God and the Natural Sciences (Science 3)

Subject 136-360 (2008)

Note: This is an archived Handbook entry from 2008.Search for this in the current handbookSearch for this in the current handbook

Credit Points: 12.500
Level: Undergraduate
Dates & Locations:

This subject has the following teaching availabilities in 2008:

Semester 1, - Taught on campus.
Pre-teaching Period Start not applicable
Teaching Period not applicable
Assessment Period End not applicable
Last date to Self-Enrol not applicable
Census Date not applicable
Last date to Withdraw without fail not applicable


Timetable can be viewed here. For information about these dates, click here.
Time Commitment: Contact Hours: Between 10-12 weekly tutorials and between 20-24 lectures, normally two per week
Total Time Commitment: *
Prerequisites: Two second-year HPS subjects.
Corequisites: *
Recommended Background Knowledge: *
Non Allowed Subjects: Formerly available as 136-102/029. Students who have completed 136-102 or 136-029 are not eligible to enrol in this subject. Students cannot gain credit for both this subject and 136-102 before 1999 or 136-029 after 1998.
Core Participation Requirements: *


To be advised
Subject Overview:

This subject explores the origins and the implications of Charles Darwin's revolutionary theory of evolution by means of natural selection. It begins by examining the diverse sources from which the theory was constructed during the late 1830s: the geological data used to challenge Biblical stories of Creation and the Great Flood; the observations of plants and animals that began to suggest common descent; the evolutionary theories that preceded Darwin's; and the fraught socio-economic context that arguably helped inspire Darwin's vision of a natural world steeped in struggle. The course goes on to examine the reasons why Darwin delayed publishing for more than twenty years and the reception of his theory following the appearance of The Origin of Species in 1859. The course then charts how Darwin's basic theory was refined by successive generations of biologists. It also examines the application of evolutionary theory to questions of politics, warfare, colonialism, economics, as well as race, class and gender, during the late 19th and 20th centuries. The course concludes with a discussion of Darwin's legacy both in terms of the relationship between science and religion, and the emergence of evolutionary approaches to understanding human mind and behaviour.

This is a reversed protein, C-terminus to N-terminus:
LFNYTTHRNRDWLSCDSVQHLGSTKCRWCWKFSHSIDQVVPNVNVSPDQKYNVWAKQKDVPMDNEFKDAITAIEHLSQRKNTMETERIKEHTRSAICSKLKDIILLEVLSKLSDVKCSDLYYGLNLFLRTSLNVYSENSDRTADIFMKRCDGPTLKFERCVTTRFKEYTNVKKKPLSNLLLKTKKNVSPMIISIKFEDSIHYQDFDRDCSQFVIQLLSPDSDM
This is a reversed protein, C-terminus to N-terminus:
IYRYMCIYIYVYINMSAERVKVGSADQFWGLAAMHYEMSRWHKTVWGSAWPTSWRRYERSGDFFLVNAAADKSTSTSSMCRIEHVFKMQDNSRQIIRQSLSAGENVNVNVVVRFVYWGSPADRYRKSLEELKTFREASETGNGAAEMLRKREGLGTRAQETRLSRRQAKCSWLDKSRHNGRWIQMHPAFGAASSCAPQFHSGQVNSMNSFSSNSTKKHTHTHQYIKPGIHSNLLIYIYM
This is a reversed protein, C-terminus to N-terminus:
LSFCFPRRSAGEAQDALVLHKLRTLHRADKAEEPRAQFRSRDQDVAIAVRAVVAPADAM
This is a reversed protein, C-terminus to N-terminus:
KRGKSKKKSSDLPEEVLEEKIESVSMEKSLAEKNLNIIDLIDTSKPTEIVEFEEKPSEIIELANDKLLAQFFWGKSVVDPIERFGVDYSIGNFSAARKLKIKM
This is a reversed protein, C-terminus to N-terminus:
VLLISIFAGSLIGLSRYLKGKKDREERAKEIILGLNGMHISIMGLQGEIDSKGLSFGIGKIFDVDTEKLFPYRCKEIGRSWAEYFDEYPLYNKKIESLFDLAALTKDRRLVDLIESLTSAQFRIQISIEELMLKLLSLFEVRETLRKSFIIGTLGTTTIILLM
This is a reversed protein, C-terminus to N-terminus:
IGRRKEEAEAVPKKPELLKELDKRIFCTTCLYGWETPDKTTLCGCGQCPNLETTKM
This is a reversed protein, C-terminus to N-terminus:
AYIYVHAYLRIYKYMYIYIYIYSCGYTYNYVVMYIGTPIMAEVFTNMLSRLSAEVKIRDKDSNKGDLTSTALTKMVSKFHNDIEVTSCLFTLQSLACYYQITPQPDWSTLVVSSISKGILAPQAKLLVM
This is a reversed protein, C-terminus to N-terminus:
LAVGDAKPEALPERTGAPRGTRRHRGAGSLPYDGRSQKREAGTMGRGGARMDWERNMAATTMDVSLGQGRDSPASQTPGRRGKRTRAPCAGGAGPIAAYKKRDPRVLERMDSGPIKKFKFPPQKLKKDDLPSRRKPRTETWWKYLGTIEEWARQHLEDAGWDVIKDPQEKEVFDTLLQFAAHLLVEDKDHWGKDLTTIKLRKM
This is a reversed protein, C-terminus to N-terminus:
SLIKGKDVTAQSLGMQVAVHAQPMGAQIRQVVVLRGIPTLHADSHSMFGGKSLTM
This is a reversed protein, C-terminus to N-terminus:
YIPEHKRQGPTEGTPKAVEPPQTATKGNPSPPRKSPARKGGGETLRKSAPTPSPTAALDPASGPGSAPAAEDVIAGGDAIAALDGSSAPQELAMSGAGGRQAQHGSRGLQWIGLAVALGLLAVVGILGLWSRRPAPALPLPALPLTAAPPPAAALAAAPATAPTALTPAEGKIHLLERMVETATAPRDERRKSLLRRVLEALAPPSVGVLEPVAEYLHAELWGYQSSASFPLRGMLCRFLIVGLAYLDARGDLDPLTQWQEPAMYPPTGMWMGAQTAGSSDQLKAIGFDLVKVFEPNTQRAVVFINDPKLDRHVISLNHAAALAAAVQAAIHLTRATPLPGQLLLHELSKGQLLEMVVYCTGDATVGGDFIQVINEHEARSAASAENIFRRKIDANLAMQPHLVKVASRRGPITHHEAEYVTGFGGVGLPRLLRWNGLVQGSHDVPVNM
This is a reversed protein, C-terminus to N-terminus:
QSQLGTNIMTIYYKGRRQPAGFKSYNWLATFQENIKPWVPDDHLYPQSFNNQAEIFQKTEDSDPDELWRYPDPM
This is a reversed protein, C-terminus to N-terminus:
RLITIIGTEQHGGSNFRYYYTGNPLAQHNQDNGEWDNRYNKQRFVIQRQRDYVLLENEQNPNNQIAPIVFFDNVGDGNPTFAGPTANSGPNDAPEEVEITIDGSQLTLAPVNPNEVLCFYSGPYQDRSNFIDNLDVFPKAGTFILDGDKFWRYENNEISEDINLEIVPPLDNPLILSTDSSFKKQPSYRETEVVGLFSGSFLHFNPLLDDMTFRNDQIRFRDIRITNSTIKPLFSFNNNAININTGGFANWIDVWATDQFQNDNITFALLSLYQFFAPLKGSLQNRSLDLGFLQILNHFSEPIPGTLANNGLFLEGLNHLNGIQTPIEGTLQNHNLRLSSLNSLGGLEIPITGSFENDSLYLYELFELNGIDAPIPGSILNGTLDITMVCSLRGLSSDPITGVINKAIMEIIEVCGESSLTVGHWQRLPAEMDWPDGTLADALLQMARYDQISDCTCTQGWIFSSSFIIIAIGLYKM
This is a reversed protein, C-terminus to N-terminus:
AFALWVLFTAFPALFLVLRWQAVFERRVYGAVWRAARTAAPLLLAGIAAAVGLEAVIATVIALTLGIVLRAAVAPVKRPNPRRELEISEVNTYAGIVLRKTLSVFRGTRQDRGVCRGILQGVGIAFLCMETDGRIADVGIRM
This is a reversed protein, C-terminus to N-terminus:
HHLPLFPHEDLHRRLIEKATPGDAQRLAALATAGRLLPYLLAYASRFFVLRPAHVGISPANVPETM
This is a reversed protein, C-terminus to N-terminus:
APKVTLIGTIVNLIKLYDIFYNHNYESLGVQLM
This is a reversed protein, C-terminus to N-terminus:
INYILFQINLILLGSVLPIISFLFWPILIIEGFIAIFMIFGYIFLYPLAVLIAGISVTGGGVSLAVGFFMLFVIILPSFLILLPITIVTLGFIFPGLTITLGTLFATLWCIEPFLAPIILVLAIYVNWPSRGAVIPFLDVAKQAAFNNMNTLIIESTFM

Assessment: A tutorial assignment of 1500 words 25% (due mid-semester), a long essay of 3000 words 50% and a 1500-word project on an advanced topic related to the subject but not covered in classroom teaching 25% (both due at the end of semester).
Prescribed Texts: Evolution: the history of an idea (P J Bowler), (3rd ed) ´┐ŻUniversity of California Press 2003
Recommended Texts: *
Breadth Options: This subject is a level 2 or level 3 subject and is not available to new generation degree students as a breadth option in 2008.
This subject or an equivalent will be available as breadth in the future.
Breadth subjects are currently being developed and these existing subject details can be used as guide to the type of options that might be available.
2009 subjects to be offered as breadth will be finalised before re-enrolment for 2009 starts in early October.
Fees Information: Subject EFTSL, Level, Discipline & Census Date
Generic Skills:
  • develop skills in written and oral communication;

  • conduct independent research;

  • make appropriate use of primary and secondary sources in mounting an argument;

  • form defensible judgements based on a critical evaluation of conflicting arguments.


Students enrolled in the BSc (pre-2008 BSc), or a combined BSc course (except for the BA/BSc) will receive science credit for the completion of this subject.

Only available at science third year. This subject is based on 136-029 but involves additional work.

Related Course(s): Bachelor of Science

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